Blended learning can seem like a complicated process, partly because the definition of this contemporary pedagogical method is still not concrete. Technology is continuing to provide new ways for students to connect and engage in educational tasks, making it an increasingly viable method for boosting student achievement. Blended learning is not simply a broad-spectrum term for integrating technology in the classroom; rather it is a term that encompasses several modern classroom models. These models each offer different designs for effectively running classrooms that utilize blended learning methods. Although these models all have some overlapping similarities, each one can be implemented to reach specific educational goals.
This model relies on having students regularly rotate between working online and engaging in a traditional classroom environment. This allows students to work independently at an individual pace while still benefiting from spending half their time in a brick-and-mortar classroom setting. The rotation model is the most common form of blended learning, one that often takes shape by flipping the classroom. Lab and station rotations also utilize this model. Lab rotation involves students switching between working in a computer lab and working in a traditional classroom. Station rotation requires students to go through a number of workspaces in groups, often in different classrooms. Individual rotation is similar in practice; however, it differs in that each student has a personal set of stations at which to work.
This model transforms classrooms into office-like settings in which students get equal exposure to online instruction and face-to-face teaching. This allows students to individualize their work schedule and find a balance between time dedicated to computer learning and working with teachers or groups of colleagues. The flex model benefits students by giving them an opportunity to take control of their own education, allowing teachers to provide support when needed or step back and take the role of a facilitator. In this way, the flex model very much resembles the working world, where students can ambitiously accomplish tasks and receive constructive criticism from teachers and mentors.
A La Carte Model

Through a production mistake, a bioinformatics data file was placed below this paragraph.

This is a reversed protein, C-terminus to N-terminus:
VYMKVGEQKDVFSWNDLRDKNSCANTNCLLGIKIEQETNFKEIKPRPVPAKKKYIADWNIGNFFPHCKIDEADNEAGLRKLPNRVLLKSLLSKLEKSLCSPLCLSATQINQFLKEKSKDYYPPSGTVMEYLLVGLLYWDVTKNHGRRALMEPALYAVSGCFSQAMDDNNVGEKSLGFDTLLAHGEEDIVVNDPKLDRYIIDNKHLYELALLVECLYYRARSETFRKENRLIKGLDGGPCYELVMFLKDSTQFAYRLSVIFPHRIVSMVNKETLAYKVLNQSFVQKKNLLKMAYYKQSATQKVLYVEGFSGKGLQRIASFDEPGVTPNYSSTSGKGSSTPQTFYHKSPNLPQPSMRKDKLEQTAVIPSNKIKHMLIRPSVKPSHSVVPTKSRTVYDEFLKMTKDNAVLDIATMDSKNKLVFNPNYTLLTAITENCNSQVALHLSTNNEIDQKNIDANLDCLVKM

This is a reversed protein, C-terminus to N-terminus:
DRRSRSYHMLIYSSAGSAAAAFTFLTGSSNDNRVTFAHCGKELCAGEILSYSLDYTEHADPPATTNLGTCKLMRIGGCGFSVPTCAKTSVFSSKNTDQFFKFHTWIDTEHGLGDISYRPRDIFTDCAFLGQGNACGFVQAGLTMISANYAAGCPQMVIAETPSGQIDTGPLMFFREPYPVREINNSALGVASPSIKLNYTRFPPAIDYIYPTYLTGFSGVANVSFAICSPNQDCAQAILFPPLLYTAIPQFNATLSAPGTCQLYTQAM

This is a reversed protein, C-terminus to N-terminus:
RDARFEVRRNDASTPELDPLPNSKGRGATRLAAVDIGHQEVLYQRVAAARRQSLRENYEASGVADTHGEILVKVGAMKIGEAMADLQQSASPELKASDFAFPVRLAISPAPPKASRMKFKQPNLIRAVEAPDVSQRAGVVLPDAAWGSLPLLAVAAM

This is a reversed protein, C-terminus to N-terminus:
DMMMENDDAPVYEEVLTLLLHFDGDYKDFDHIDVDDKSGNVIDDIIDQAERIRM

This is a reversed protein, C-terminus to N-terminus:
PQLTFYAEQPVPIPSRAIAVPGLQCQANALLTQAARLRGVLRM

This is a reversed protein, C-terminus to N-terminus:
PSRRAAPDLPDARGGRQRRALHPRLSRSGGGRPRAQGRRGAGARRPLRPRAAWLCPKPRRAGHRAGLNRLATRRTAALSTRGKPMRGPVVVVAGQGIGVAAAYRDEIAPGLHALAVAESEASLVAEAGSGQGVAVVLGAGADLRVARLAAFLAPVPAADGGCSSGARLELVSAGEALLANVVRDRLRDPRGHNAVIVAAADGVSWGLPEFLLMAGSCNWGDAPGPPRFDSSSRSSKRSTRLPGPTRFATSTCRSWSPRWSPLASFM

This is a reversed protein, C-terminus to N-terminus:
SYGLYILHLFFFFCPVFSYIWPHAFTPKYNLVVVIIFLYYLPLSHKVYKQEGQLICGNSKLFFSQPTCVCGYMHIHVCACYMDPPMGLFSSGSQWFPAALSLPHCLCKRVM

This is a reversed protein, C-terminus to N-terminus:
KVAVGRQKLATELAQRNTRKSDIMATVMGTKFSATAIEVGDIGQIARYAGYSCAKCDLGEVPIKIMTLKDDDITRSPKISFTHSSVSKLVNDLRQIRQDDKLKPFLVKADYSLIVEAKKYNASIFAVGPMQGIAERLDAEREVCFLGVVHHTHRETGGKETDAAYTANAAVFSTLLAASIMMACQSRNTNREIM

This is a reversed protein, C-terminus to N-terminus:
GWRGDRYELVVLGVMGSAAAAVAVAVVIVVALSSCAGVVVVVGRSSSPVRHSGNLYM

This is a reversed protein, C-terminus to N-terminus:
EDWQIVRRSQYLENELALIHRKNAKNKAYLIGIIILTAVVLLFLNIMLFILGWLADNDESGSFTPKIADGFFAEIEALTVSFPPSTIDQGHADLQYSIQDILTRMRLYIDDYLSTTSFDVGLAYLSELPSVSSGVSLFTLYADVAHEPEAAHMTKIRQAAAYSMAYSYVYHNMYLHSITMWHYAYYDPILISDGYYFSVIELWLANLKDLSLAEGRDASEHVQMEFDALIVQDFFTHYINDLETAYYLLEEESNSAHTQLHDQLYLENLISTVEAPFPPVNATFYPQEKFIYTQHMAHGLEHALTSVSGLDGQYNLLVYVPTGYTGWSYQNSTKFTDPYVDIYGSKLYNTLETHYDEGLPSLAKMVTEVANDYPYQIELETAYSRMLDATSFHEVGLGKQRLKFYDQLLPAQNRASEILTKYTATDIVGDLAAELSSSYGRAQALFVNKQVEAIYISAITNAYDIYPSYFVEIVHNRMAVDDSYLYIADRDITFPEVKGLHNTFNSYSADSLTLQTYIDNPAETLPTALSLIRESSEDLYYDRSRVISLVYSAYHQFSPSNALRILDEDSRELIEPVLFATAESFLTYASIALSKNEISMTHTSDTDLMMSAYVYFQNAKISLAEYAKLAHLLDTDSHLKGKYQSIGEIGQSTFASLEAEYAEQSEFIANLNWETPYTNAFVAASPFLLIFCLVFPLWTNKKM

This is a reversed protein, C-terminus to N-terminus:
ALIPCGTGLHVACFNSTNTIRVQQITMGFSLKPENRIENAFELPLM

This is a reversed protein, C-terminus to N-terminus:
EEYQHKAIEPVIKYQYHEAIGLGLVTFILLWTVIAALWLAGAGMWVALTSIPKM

The a la carte model is named so because students take entire classes or subjects online individually. Therefore, students experience face-to-face learning from a teacher during the school day, but then also learn independently through online courses that can be taken on or off school campus. This model is particularly beneficial for students who go on to have virtual learning experiences at the college level. The a la carte model is not a whole school experience, instead only some courses are offered online while others are brick-and-mortar. Hence, students fit online classes into their overall schedule rather than participate in them as part of the daily curriculum.
Enriched Virtual Model
While with the flex model students are in the classroom every day, the enriched virtual model allows students to spend some days working from home. When students are not in school, they work through online classes at home. Students might attend school Monday, Wednesday, and Friday, and then work from home on Tuesday and Thursday. This model thereby can somewhat mirror the common schedule of classes taken at universities and other higher education facilities. Classroom time is then more focused on helping students with difficulties, similar to how a student might come to discuss an assignment with a professor during his or her office hours. This model puts students almost entirely in charge of their own learning.
All of these models require teachers to help transition students from traditional classes and prepare them for working extensively online.